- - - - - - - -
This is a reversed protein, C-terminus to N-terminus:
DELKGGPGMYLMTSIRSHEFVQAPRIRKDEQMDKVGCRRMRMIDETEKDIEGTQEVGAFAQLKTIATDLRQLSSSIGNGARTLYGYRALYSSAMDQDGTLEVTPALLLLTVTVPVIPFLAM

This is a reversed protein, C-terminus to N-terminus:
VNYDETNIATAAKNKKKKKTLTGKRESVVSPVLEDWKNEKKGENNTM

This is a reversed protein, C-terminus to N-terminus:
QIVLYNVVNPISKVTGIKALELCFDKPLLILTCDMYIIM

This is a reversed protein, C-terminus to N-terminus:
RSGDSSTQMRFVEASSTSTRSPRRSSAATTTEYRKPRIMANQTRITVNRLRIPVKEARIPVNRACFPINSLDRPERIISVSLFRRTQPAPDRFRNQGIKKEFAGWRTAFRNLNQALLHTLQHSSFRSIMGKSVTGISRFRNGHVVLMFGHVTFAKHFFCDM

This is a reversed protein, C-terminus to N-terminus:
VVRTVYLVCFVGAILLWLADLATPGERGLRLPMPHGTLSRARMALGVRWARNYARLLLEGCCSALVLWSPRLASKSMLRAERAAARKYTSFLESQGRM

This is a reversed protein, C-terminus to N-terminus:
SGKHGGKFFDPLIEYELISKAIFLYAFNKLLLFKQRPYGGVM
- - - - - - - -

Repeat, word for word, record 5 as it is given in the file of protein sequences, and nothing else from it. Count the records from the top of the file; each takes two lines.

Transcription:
This is a reversed protein, C-terminus to N-terminus:
VVRTVYLVCFVGAILLWLADLATPGERGLRLPMPHGTLSRARMALGVRWARNYARLLLEGCCSALVLWSPRLASKSMLRAERAAARKYTSFLESQGRM